Macs are reliable machines that deliver in terms of software and performance.

Occasionally, your Mac may become slow or unresponsive, you may accidentally delete an important system file or some malware file could corrupt your macOS installation

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    With the built-in Mac Recovery Mode feature, you can fix these and other issues you encounter on your Mac without reinstalling the macOS. You can also use Mac Recovery Mode when you want to reset a used Mac or wipe the computer clean to sell it.

    macOS Utilities screen

    This guide explains what the Mac Recovery Mode feature does and how you can use it to diagnose or fix any issues on your Mac.

    What Is Mac Recovery Mode?

    Mac Recovery Mode is a built-in recovery system that lets you run emergency maintenance on your Mac. The feature loads recovery tools you can use to recover your Mac from software issues. 

    On a Mac with an Intel processor or with Apple silicon, you’ll find the following recovery tools:

    Mac Utilities
    • Get help online: Lets you use Safari (with extensions disabled) to fix different issues on your Mac.
    • Recovery: Provides access to more apps in Recovery Mode.
    • Time Machine System Restore: Restores your data from a Time Machine backup.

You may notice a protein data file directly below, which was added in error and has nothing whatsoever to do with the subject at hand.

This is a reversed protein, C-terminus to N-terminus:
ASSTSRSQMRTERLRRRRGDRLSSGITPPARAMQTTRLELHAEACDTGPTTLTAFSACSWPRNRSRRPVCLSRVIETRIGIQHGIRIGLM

• Install macOS: Reinstalls macOS on your Mac.
    • Disk Utility: Repairs or erases your disk.
    • Startup Security Utility: Sets the security policies for your device.
    • Terminal: Changes settings through the command line.
    • Share disk: Shares the disk of a Mac that’s booted in macOS Recovery mode.
    • Startup disk. Sets the startup disk for your Mac.

    How to Enter Recovery Mode on a Mac 

    Recovery Mode doesn’t delete anything on your Mac. However, if you erase a disk via Disk Utility or reinstall macOS, you’ll delete everything on your Mac. 

    The steps you’ll take to enter Recovery Mode on your Mac vary depending on whether your Mac shipped with an Intel processor or with Apple Silicon.

    Here’s how to check the type of processor in your Mac.

    1. Select Apple Menu > About This Mac.
    Apple > About This Mac
    1. You’ll see an item labeled Processor or Chip followed by its name. If it’s a chip, the name will read M1 Chip.
    Chip in About This Mac

    Below are the steps you’ll take to enter Recovery Mode for an Intel-based Mac or a Mac with Apple Silicon (M1 chip).

    How to Start Your Mac in Recovery Mode on an Intel Mac

    If you’re using a Mac with an Intel processor, use the steps below to enter Recovery Mode and resolve any issues on your computer.

    1. Select Apple Menu > Restart.
    Apple > Restart
    1. Hold down any of the following key combinations until you see a spinning globe or the Apple logo appear on your screen.
    • Command + R: Reinstalls the latest macOS version you had and lets you use other apps in macOS Recovery.
    Command + R
    • Option + Command + R: Reinstalls macOS and upgrades it to the latest version that’s compatible with your Mac.
    Command + Option + R